Take the time to review your existing policies and processes around health and safety, including sick leave, maternity leave, and flexible work schedules, to ensure that women’s health conditions are properly considered.

Now, this doesn’t mean that women need to be granted leave for every health condition. For example, rather than creating a policy for menopause leave, work to make adjustments in the workplace that meet menopausal women’s needs. You want to ensure women are supported, while still encouraging and enabling them to maintain their assigned job responsibilities.


Offer wellbeing programmes and other resources

In the UK, 44 percent of employers offer company wellness programmes (5). When executed correctly, wellness programmes give employees incentives, tools, social support, and strategies to adopt and maintain healthy behaviours. These programs attract more talented workers, improve productivity and company morale, and reduce absenteeism and turnover.

While general wellness programmes will benefit both men and women, you can further support women’s health by offering tools and incentives specifically relating to women’s health. For example, you could offer prenatal yoga classes or mental health support for postpartum women. Additionally, if you offer health assessments, be sure they include women-specific tests.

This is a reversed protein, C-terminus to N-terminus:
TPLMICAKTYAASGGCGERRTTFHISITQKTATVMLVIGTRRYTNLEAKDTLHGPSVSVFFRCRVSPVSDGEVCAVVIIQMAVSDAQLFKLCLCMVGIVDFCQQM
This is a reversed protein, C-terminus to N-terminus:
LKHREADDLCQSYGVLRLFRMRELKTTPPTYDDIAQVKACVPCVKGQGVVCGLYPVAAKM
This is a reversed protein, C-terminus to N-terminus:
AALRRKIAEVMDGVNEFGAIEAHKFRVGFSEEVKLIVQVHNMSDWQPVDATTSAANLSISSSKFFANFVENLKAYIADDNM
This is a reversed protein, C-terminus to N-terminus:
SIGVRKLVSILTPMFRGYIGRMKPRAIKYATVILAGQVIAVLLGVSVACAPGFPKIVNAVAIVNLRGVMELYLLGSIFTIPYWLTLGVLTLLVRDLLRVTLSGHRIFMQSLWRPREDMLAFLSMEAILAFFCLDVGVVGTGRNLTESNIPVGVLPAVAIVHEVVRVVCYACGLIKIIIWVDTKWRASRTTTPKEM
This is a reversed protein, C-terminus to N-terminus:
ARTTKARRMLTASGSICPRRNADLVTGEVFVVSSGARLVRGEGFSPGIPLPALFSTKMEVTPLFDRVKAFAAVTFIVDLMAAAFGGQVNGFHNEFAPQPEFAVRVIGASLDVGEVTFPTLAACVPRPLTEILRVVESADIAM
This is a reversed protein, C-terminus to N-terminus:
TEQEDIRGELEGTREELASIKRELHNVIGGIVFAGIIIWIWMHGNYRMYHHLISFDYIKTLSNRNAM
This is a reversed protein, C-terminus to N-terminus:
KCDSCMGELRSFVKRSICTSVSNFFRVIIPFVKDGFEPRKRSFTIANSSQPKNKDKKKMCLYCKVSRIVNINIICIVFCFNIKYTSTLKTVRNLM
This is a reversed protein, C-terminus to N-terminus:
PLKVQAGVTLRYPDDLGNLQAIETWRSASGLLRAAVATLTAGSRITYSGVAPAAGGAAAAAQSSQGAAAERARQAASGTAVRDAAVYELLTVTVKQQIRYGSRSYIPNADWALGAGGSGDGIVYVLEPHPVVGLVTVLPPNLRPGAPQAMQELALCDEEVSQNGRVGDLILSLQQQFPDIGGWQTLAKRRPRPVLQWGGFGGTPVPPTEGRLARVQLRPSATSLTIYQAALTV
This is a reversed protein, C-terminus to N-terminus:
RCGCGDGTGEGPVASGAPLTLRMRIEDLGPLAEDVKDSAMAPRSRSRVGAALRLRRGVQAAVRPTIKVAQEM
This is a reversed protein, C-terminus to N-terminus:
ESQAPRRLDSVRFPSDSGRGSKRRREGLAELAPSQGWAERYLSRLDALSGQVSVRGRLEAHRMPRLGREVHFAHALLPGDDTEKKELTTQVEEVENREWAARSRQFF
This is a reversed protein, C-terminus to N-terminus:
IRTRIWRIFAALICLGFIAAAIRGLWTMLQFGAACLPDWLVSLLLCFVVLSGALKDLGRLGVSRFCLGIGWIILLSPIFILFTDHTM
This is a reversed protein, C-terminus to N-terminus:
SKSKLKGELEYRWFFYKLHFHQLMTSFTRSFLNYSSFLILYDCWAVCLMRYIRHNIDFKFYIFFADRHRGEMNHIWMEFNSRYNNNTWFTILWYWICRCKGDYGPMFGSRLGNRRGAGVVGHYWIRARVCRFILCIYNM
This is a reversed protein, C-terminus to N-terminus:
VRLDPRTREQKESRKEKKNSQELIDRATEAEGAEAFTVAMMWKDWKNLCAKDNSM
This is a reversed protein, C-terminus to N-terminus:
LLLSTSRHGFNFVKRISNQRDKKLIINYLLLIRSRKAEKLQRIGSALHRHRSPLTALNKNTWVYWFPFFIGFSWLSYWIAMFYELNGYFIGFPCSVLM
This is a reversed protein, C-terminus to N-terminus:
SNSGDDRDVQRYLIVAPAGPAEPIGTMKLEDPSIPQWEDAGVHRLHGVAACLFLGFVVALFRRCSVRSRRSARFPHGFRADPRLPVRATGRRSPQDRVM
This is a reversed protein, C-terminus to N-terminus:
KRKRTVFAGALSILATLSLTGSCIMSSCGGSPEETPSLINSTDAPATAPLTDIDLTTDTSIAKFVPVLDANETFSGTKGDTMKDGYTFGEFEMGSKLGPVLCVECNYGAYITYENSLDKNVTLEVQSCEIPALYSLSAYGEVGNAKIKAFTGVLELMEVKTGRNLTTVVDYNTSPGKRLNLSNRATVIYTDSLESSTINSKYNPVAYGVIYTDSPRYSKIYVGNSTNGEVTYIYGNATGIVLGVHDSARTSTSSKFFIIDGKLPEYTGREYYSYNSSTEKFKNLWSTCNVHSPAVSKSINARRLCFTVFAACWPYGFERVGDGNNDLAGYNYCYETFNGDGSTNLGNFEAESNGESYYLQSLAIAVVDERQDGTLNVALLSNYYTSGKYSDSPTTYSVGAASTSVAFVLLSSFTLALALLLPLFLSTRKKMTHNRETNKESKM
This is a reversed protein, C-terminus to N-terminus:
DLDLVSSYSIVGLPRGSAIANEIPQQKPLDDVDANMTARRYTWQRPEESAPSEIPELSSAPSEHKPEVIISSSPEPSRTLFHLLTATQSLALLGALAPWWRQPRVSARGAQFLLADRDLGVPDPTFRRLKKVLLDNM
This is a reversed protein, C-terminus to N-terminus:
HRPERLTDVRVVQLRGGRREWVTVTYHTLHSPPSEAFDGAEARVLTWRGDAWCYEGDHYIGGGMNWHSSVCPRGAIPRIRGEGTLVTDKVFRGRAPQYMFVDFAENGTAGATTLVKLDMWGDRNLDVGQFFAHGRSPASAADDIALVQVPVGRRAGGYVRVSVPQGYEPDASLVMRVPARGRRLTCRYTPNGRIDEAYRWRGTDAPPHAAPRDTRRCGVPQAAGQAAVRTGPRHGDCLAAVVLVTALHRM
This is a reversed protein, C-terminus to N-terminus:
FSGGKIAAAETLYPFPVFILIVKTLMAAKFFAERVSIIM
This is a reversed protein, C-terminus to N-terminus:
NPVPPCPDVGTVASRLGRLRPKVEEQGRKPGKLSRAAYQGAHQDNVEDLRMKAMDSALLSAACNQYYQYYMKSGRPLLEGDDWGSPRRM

You can also offer other women-specific resources, such as creating a relaxation room where women experiencing health-related symptoms can go if they need to rest.


Support your female employees with the help of Kaizen Health

Supporting female employees’ health is a key part of encouraging a healthy workplace and a successful business. At Kaizen Health, we provide services that support female health, including our educational workshops that cover a wide variety of topics and onsite health assessments that deliver female specific exercise and nutrition plans. We make sure our programmes are inclusive of women and provide them with the support and tools they need to thrive in the workplace.

To learn more about how Kaizen Health can support women’s health in the workplace, reach out today.



  1. Leaker, D. (2021, October 11). Female Employment Rate (aged 16 to 64, seasonally adjusted). Female employment rate (aged 16 to 64, seasonally adjusted) – Office for National Statistics. Retrieved November 8, 2021, from https://www.ons.gov.uk/employmentandlabourmarket/peopleinwork/employmentandemployeetypes/timeseries/lf25/lms.
  2. Women and the economy – researchbriefings.files.parliament.uk. (n.d.). Retrieved November 8, 2021, from https://researchbriefings.files.parliament.uk/documents/SN06838/SN06838.pdf.
  3. Dixon-Fyle, S., Dolan, K., Hunt, V., & Prince, S. (2021, November 2). Diversity wins: How inclusion matters. McKinsey & Company. Retrieved November 8, 2021, from https://www.mckinsey.com/featured-insights/diversity-and-inclusion/diversity-wins-how-inclusion-matters.
  4. (n.d.). Overview – Postnatal depression. NHS choices. Retrieved November 8, 2021, from https://www.nhs.uk/mental-health/conditions/post-natal-depression/overview/.
  5. Editor, F. E. N. (n.d.). Less than half of UK employers have a wellbeing strategy in place. FE News. Retrieved November 8, 2021, from https://www.fenews.co.uk/press-releases/62498-employee-mental-health-tops-the-challenges-facing-organisations-in-2021.